This article about noise due to flooring from the lot above has been supplied by Kerin Benson Lawyers.
In the recent decision of the Appeal Panel of the NSW Civil & Administrative Tribunal (NCAT) in Andelman v Small  NSWCATAP 32, the Appeal Panel considered the provisions of by-law 14 requiring all floor spaces except kitchens, laundries, toilets and bathrooms are covered or otherwise treated to the extent sufficient to prevent that transmission from the floor space of noise likely to disturb the peaceful enjoyment of the occupant of another lot. In the case the owner of the lot below was complaining of noise for the lot above.
The Appeal Panel reiterated that the test under by-law 14 “is whether the noise being transmitted is “likely to disturb the peaceful enjoyment” of the lot beneath, not whether the noise is “normal living noise”, or “excessive” or caused by high heels or bouncing balls.”
The test is objective. This does not mean that subjective evidence, such as evidence of the occupant, will not be considered by the Tribunal, it just means that the Tribunal then had to consider objectively whether by-law 14 was breached.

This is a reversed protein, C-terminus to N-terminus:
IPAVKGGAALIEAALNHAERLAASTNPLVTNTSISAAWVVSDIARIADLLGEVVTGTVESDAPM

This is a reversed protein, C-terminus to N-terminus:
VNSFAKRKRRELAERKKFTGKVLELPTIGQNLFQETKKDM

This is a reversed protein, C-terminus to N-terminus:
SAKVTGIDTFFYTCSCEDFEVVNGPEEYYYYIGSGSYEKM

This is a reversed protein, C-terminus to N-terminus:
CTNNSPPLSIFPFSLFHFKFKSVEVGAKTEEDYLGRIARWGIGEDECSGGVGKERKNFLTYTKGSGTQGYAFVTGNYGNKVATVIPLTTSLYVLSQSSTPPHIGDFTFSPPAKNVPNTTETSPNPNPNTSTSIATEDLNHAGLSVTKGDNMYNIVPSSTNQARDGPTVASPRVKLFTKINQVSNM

While expert testing had not been conducted in the upstairs lot, the expert had provided evidence as to the noise levels. While the expert’s evidence was not considered “as weighty” as a report following testing using his equipment and expertise his observations, together with the evidence of the lot owner and the former tenant was sufficient to establish that the noise was sufficient particularly where the actions of the upstairs lot owner had prevented the expert conducting tests.
Lessons to be taken from this case are that the subjective evidence can establish a breach of the objective test and that what is sufficient evidence will vary from case to case.
If you have a noise issue start documenting the times, dates, duration and type of the noise and where it can be heard from and seek legal advice.
This post appears in Strata News #366.
Have a question about excessive noise from the lot above or something to add to the article? Leave a comment below.
This article contains general information only and it is not legal advice. Before you take any action you should seek legal advice tailored to your specific circumstances.
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- NSW: NCAT says Landlords are not responsible for Tenants’ Noise
- NSW: Q&A Noisy Neighbour, Renovations and Construction Noise
This article has been republished with permission from the author and first appeared on the Kerin Benson Lawyers website.
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